Eminent polar bear scientist Ian Stirling.

© Daniel J. Cox/Natural Exposures

6/13/2013 5:57:07 PM

Dr. Ian Stirling Honored for Polar Bear Work

World-renowned polar bear scientist Ian Stirling, a member of our Advisory Council, has been awarded honorary doctorates from the University of Alberta and the University of British Columbia in recognition of achievements in polar bear research and the effects of climate change on this iconic species.

Krista Wright, PBI's executive director, said the honors are well-deserved for the scientist, who has spent more than 40 years studying polar bears—longer than anyone else in the world.

"Ian Stirling's long-term research and passionate commitment to conservation have helped draw attention to the urgent need to take action to save polar bears," she said. "His dedication to science and generosity of spirit have earned him respect and admiration around the globe."

Dr. Stirling served as a research scientist for the Canadian Wildlife Service from 1970 to 2007, where his work focused on polar bears and other arctic wildlife, including ringed and bearded seals, beluga whales, and walruses. His research on the Western Hudson Bay polar bear population provided the first clear evidence of the impact of climate change on these ice-dependent mammals.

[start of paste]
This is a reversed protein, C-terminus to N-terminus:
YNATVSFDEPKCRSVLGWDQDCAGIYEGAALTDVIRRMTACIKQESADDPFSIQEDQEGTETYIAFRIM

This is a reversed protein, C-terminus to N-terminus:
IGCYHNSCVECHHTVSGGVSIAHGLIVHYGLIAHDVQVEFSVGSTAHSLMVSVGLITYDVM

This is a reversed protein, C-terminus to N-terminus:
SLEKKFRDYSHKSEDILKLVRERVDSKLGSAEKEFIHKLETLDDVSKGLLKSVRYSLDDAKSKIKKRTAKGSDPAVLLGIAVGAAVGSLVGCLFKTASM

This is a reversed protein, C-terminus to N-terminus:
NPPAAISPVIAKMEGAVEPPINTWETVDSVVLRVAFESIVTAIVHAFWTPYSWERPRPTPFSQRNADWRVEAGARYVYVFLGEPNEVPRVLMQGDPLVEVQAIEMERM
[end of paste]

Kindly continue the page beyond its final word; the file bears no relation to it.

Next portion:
Over the course of his career, Stirling has authored or co-authored more than 200 scientific articles and three books, including his most recent, Polar Bears: The Natural History of a Threatened Species. He is an Officer of the Order of Canada and a Fellow of the Royal Society of Canada.

Dr. Stirling earned a Bachelor's and Masters of Science degree from the University of British Columbia and a Doctorate from the University of New Zealand. Since 1979, he has served as an adjunct professor in the University of Alberta's Department of Biological Sciences, where he has directly supervised or co-supervised 10 master's students, seven Ph.D.s, and two post-doctoral fellows.

Although these responsibilities are not typically part of a government scientist's role, in a news article on the University of Alberta's website, the scientist called the unsalaried work with the students among the most satisfying of his career.

"Sometimes the most valuable contributions that you can make to society are those that you undertake simply to help make this a better place, independent of remuneration," he said.

In that same article, Stirling urged the graduates to discover and document truth as scientists, to "test the limits of your minds, work in other countries, collaborate with other scientists and evaluate ideas that challenge your own beliefs."

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